Tom's Blog

Wednesday, September 4, 2013

Sawtooth sunflower at Rettenmund Prairie out of control!

Sawtooth sunflower (Helianthus grosseserratus) is predominantly a wet-mesic species but under some conditions can invade mesic sites. Although tall and showy, it is not especially desirable. Just like other sunflowers, it is clonal, spreading by shallow-rooted rhizomes. In keeping with its commonality and weedy nature, it has a Coefficient of Conservation of 2.

Until this year at Black Earth Rettenmund Prairie we had seen only small amounts of this species, primarily at the edge of the Gateway Prairie. We have been keeping it under control by cutting and treating the cut stems with 20% Garlon in oil. Although this procedure was developed for control of woody plants, it can definitely be used for perennial herbaceous plants as well. (We also use it for creeping bellflower.)

Although we had eliminated sawtooth sunflower last year in areas we had located, suddenly it is all over the place, and mostly in habitats that would be called dry-mesic or dry. The photo here shows the dense stand along Fesenfeld Road. Although not visible in the photo, sawtooth has also spread into the high-quality prairie remnant behind. where it is starting to make substantial clones.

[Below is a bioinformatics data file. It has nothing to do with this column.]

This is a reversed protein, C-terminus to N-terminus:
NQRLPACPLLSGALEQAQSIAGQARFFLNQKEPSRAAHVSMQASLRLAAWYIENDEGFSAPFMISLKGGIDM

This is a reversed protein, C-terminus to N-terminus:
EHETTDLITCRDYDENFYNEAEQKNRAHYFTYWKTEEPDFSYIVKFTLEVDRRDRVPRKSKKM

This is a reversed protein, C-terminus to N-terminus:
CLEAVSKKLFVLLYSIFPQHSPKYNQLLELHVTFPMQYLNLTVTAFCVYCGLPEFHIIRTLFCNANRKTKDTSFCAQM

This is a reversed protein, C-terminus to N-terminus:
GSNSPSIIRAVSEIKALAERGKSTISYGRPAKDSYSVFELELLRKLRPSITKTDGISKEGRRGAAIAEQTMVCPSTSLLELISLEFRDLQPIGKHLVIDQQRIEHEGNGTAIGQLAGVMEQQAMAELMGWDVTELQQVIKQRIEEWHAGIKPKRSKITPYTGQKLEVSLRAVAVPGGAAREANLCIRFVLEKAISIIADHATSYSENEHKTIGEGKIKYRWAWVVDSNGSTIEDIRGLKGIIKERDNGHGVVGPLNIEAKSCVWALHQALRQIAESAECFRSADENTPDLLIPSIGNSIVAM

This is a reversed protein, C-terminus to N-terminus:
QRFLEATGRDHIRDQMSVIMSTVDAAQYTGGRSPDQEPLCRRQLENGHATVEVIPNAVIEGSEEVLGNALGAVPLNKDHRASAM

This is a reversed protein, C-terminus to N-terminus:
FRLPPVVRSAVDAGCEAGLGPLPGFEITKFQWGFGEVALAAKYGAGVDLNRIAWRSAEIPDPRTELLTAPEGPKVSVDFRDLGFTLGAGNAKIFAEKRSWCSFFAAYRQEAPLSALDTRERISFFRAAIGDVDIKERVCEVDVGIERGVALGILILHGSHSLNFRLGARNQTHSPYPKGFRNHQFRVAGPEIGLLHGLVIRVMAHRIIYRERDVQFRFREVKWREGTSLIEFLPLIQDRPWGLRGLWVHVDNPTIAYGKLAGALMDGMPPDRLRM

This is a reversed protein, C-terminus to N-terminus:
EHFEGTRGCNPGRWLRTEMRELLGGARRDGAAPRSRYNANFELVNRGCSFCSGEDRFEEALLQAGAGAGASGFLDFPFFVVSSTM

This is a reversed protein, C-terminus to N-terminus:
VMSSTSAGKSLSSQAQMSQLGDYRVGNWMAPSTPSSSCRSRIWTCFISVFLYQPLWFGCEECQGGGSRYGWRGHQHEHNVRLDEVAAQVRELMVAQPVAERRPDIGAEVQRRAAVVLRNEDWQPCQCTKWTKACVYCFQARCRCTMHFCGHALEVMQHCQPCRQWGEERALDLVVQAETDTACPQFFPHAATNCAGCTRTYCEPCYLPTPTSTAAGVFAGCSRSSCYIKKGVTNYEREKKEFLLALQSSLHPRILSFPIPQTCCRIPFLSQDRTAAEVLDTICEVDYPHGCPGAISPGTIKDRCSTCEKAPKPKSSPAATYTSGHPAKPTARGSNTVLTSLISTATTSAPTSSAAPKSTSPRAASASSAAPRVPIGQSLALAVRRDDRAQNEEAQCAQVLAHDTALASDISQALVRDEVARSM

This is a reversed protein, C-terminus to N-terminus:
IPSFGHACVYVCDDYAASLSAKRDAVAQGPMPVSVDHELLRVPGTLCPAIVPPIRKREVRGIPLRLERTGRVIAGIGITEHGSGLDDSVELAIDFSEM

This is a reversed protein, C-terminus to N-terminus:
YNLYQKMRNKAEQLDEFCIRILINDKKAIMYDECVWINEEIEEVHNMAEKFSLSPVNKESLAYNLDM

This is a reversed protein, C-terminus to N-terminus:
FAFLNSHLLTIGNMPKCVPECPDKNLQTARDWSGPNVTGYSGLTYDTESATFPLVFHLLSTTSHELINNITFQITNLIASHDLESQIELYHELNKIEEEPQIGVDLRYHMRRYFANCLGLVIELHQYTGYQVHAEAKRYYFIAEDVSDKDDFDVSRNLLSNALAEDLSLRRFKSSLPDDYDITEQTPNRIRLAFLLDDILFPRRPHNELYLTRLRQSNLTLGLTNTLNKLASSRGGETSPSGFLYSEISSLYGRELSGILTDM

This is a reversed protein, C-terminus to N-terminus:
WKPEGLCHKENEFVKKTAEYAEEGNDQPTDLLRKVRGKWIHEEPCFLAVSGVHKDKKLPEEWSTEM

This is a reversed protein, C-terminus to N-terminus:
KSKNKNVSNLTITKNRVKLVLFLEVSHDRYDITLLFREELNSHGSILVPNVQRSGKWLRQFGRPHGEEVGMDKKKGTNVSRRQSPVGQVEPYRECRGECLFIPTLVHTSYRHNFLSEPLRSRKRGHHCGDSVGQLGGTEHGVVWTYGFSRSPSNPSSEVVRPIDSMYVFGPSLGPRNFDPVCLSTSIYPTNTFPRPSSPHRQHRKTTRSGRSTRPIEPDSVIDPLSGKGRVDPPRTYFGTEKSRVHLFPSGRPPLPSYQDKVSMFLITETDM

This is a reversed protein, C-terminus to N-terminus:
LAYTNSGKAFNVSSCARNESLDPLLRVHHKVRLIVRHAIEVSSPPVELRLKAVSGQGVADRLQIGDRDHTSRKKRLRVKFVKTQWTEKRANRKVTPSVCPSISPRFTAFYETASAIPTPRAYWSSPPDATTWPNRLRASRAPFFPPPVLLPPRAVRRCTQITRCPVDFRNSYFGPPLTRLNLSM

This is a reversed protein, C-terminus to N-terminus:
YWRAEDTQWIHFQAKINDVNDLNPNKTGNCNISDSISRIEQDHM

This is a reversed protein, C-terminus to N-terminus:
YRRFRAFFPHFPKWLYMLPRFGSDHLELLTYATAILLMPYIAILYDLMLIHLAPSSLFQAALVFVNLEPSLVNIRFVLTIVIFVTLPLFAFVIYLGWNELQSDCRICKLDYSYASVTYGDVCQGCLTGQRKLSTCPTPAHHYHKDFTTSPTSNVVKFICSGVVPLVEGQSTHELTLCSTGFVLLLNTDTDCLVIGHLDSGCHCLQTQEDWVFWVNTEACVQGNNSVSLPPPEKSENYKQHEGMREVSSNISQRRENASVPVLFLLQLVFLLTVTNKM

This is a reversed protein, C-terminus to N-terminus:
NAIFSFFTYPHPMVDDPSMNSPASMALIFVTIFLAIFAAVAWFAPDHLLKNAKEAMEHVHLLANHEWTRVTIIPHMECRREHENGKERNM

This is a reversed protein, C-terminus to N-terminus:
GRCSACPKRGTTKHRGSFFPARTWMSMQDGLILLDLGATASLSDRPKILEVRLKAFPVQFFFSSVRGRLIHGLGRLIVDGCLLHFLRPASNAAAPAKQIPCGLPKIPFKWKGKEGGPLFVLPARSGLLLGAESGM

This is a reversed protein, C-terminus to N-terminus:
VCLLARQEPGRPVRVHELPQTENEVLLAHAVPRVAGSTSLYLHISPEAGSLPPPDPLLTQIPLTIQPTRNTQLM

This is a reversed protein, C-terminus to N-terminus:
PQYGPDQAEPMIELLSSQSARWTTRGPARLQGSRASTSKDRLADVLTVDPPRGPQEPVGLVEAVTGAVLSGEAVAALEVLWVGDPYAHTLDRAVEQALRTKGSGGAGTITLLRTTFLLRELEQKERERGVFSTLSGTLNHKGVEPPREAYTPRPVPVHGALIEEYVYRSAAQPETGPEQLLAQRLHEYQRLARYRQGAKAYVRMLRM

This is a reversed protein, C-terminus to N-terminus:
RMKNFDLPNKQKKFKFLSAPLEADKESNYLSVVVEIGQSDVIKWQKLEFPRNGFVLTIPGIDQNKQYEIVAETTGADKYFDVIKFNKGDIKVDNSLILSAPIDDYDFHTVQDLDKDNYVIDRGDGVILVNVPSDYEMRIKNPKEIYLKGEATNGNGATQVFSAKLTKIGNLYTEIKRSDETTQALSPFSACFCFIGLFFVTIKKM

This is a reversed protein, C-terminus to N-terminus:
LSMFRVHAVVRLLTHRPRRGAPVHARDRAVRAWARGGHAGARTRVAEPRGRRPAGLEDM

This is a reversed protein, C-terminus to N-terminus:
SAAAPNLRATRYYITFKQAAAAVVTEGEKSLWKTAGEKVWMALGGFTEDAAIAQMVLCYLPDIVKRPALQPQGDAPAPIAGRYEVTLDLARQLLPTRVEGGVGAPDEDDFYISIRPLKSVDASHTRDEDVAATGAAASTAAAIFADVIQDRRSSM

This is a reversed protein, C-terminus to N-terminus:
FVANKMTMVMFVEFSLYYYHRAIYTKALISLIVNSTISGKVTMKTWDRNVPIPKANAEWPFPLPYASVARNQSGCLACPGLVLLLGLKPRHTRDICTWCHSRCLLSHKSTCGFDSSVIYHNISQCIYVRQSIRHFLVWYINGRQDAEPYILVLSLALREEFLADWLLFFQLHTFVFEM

Monoculture of sawtooth sunflower along Fesenfeld Road.

I suspect that these dense stands are the end result of last year's serious drought. Many of our good prairie plants were killed, especially grasses such as little bluestem. Lots of bare areas were created, where sturdy plants such as sawtooth could grow and spread out. Then the very favorable rainfall this year encouraged them to flourish. While managers were spending their time monitoring for the usual culprits (sweet clover, wild parsnip), sawtooth was becoming well established. We didn't notice until it flowered. The end result is what we are seeing now.

Is this a permanent replacement, or will the habitat revert to its former status? Only time will tell. In the meantime, we should be eradicating sawtooth in areas like that shown above. The only problem is that we have lots of other things to do as well. Perhaps this sawtooth patch will go away on its own?


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